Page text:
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Suresh Menon's Book Review: The Troublesome Test Tussle by Kishin Wadhwaney
by Suresh Menon
Sep 21, 2008
Kishin Wadhwaney is not the first name that jumps to mind when cricket writing is discussed. Yet this 80-year-old former sports editor of Indian Express is one of few Indians who can boast of an 'oueuvre'. He has written 18 books on the game, which is more than the combined score of K N Prabhu, N S Ramaswami, Rajan Bala and R Mohan - journalists whose works are largely in newspaper files. Wadhwaney is honest enough to admit that he is no stylist; nor does he project himself as an original thinker. But as a professional he had one quality that placed him above most of his contemporaries - a nose for news. That, and the gift of being in the right place at the right time.

His latest offering - The Troublesome Test Tussle - on India's last tour of Australia, however, shows that even the latter gift is not particularly important. While others ran around collecting quotes from the captains and players, reported ball-by-ball, wrote columns and commentaries, Wadhwaney focused on making sense of it all, and putting the events in a historical perspective. The result is a book that tells us not only what happened, but why it was inevitable that it should happen.

Interestingly, Wadhwaney's books were written - and these are well-produced efforts although they would have profited from better proof-reading - after retirement. He is a typewriter and paper man, sitting in his apartment in Delhi's Press Enclave, and relying on his impressive memory to dredge out long-forgotten facts. But it isn't memory alone. He has maintained clippings on the game for over half a century, and confirmation is always readily at hand.

The mere act of writing is inspiring. As Bishan Bedi says in the foreword to the Australia book, "He lives with a replaced hip, replaced knees and open heart surgeries. We call him the Bionic Man." The Wadhwaneys are a unique family - there is scope for another book here. Wife Asha is a former hockey international; son Rohit has played representative cricket and daughter Sneha was a national swimmer. She is married to former India cricketer Vijay Dahiya. Wadhwaney himself might have had a long career as a cricketer but for an early run-in with Vizzy, the Maharajkumar of Vizianagaram famous for having more Rolls Royces than runs scored on an England tour.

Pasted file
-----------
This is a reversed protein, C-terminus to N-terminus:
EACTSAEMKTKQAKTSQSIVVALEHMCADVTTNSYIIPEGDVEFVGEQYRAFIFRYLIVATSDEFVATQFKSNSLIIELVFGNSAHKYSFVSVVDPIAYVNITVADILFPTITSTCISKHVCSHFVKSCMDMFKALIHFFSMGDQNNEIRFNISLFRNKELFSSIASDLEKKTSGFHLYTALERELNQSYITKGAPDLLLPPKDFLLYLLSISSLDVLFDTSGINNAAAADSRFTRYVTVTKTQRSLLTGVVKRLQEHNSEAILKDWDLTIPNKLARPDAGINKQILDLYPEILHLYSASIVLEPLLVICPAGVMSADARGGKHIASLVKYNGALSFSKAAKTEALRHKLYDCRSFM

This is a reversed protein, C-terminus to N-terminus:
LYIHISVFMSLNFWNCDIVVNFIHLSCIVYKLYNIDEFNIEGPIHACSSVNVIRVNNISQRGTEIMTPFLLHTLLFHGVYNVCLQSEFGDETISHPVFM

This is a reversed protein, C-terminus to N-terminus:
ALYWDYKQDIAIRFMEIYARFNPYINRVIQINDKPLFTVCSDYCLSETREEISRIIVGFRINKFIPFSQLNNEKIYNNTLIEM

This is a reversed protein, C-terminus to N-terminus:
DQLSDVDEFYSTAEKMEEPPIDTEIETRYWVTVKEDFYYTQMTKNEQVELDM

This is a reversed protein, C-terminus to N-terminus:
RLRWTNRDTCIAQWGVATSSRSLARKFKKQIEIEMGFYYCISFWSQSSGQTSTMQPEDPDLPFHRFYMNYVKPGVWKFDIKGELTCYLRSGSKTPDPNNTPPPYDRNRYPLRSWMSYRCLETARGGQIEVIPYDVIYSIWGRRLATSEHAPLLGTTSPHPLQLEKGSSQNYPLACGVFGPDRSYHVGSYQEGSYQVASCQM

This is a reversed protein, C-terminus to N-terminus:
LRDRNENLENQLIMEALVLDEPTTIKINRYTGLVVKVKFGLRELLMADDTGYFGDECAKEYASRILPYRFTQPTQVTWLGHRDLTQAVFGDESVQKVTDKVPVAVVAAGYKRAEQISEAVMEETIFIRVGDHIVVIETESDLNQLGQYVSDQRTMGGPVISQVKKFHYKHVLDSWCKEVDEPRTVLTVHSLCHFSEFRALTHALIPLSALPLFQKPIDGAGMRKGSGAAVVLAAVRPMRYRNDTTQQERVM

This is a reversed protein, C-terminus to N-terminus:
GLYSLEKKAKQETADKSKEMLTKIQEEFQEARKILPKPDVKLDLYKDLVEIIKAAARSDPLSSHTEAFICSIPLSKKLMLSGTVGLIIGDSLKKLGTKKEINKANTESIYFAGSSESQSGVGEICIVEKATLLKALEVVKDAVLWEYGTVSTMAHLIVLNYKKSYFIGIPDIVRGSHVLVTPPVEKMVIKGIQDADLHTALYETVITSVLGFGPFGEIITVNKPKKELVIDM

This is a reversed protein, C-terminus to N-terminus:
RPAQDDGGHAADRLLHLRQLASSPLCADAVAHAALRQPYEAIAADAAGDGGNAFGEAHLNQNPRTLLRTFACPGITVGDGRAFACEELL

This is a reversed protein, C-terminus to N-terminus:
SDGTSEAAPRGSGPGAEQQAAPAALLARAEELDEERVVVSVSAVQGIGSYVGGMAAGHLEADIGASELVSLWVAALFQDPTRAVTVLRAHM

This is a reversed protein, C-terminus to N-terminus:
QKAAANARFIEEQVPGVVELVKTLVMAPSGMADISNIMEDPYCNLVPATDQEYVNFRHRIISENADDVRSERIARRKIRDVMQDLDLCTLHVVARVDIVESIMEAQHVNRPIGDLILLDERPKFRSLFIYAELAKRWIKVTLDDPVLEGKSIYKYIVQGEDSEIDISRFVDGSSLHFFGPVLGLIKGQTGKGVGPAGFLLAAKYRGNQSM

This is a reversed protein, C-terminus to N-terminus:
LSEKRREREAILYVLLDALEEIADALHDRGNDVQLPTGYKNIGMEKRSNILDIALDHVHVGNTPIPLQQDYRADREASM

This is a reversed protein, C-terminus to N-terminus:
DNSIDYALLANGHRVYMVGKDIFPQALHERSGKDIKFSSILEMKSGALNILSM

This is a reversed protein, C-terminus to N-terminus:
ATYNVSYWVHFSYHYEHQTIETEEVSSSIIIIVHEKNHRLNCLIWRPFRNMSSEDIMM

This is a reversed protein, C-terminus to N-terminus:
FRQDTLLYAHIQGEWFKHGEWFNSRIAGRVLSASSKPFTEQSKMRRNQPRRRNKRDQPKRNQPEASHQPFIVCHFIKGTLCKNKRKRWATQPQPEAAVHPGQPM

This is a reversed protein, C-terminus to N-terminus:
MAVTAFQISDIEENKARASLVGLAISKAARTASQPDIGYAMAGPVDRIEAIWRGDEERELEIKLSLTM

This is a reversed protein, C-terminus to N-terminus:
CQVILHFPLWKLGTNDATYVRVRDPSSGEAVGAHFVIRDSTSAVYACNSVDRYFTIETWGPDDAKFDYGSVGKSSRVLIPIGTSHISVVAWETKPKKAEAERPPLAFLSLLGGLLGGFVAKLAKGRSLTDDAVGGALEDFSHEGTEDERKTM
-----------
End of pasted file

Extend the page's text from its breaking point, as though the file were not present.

Although Wadhwaney has written biographies of Kapil Dev and Sunil Gavaskar and more recently on Indian captains, it is in such books as his Indian Cricket and Corruption that he has been at his best. Intrigues and manoueuvres have always existed in Indian cricket, he says, adding, "only, the main actors have changed - from princes to politicians/bureaucrats." An earlier book, Indian Cricket Controversies, has 117 chapters. It is the dark underbelly of Indian cricket exposed.

Wadhwaney has never been politically correct, and that has given his work an edge missing from more subtle writings. In his latest book he says with candour of the Sydney Test, "For the first time in 133 years, a Test match was won by two umpires, Steve Bucknor and Mark Benson."

It is unlikely that you will get a summing up of Ricky Ponting that approaches Wadhwaney's. "As a batsman-fielder, Ponting has been Australia's mainstay post World War II. But his priorities are mixed. He is highly conceited, stubborn and more ruthless than the situation demands. He does not want to see any point of view other than his own". Such intensely personal opinions may cause some readers to cringe, but it might well be what many think but do not express in public.

To continue writing books at 80, to get worked up about the way the game is played, to feel strongly enough about the traditions of the game to record events that must not easily be forgotten - these are admirable qualities in a human being, leave alone a sports writer who has been writing for over half a century. Wadhwaney feels more strongly than most, and does something about it. That alone makes him special. So what if the prose doesn't sing?
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